Writings About, By or Inspired by Robert Lax
Finding Lax in a Simone Weil Quote
I found the quote below in The Saint and the Scholar, Jon M. Sweeney’s short, fascinating new book about how the split between faith and reason got started back in the 12th century. The book is the story of the different approaches to faith and learning followed by Bernard of Clairvaux and Peter Abelard (of Heloise affair fame) and how their conflict has echoed down through the ages.
The quote, from Simone Weil, is a good description of how Robert Lax lived:
“There is no entry into the transcendent until the human faculties–intelligence, will, human love–have come up against a limit, and the human being waits at this threshold, which he can make no move to cross, without turning away and without knowing what he wants, in fixed, unwavering attention.”
A PURE ACT Reading in Boston
If you live in or near Boston, I hope you’ll come out to 279 Harvard St. in Brookline this coming Thursday, May 18, for a 7 p.m. reading at Brookline Booksmith bookstore. The new paperback version of Pure Act: The Uncommon Life of Robert Lax will be for sale at the reading.
Patmos Poet–a poem by Chris McDonnell
The following poem came in the mail the other day. According to its author, Chris McDonnell, a retired headteacher in the UK, a slightly different version of it was published in the Merton Journal in the UK shortly after Robert Lax’s death in 2000. It’s language and rhythms capture the feeling of the “anti-letters” Lax and Merton sent to each other over several decades. (Chauncey was one of the playful names they used to address each other.)
Decoding the Anti-Letters Between Lax and Merton
At the International Thomas Merton Society conference at Sacred Heart University in 2013, I gave a talk on the lifelong correspondence between Robert Lax and Thomas Merton titled “Decoding the Anti-Letters: A Whirling Dance of Wisdom and Wit.” Last spring, that talk was published in The Merton Journal in Great Britain. And now the Journal has made it available as a PDF online. You can read it here.
I’ll be talking about the friendship between Lax and Merton again as a keynote speaker at this year’s ITMS conference, to be held at St. Bonaventure University in Lax’s hometown of Olean, NY, June 15-18. My talk this time will be titled “Harpo and the Clown of God: the Seven-Storied Friendship of Thomas Merton and Robert Lax.” You’ll find full conference details here. I hope to see you in Olean in June!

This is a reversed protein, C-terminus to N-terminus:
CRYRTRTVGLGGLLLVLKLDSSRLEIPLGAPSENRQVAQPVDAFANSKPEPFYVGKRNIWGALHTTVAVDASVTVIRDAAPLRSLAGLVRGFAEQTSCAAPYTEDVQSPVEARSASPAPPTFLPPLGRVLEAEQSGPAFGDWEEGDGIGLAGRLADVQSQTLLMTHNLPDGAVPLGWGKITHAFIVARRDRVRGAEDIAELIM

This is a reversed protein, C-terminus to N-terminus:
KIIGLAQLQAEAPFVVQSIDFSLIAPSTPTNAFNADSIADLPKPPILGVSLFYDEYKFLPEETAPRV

A Lax Exhibit at St. Bonaventure University Features Harry Jackson’s Life-Size Portrait
A couple of months ago, I made a post about the life-size painting of Lax done by Harry Jackson back in 1962 (see the original post). I said in my post that I didn’t know where the painting is now. Well, at this moment, it is in an exhibit of Lax’s writings and photographs at the Quick Center for the Arts at St. Bonaventure University, thanks to the generosity of Lax’s niece Marcia Kelly and her husband Jack. You can read about the exhibit here. Normally, it hangs in the Harry Jackson Institute in Cody, Wyoming. Here’s the title card:
For those of you going to the International Thomas Merton Society conference at St. Bonaventure this June, be sure to stop by the Center for a look. The exhibit just opened this month, so I’m sure it will still be around then. Here are a couple more looks:
Looking for Online Examples of Robert Lax’s Poetry?
Garrison Keillor has featured Robert Lax’s poetry on his “The Writer’s Almanac” radio show several times and the poems are all still featured on the “Almanac” website. You can even listen to Garrison Keillor read them. The one to read or listen to now, perhaps, is “Greeting to Spring (Not Without Trepidation),” which first appeared in The New Yorker in the early years of World War II.
For those who like to watch something while listening, here’s a YouTube video of Keillor reading “The Alley Violinist.” Keillor included this one in his 2002 book Good Poems.
Coming in March: Visiting Professorship at St. Bonaventure University in Lax’s hometown
I’m pleased to announce that I’ve been selected to be the Spring 2017 Lenna Endowed Visiting Professor at St. Bonaventure University in Lax’s hometown, Olean, New York. I’ll be on campus for the last two weeks of March, giving talks, visiting classrooms, meeting with students, and chatting with the Franciscan friars.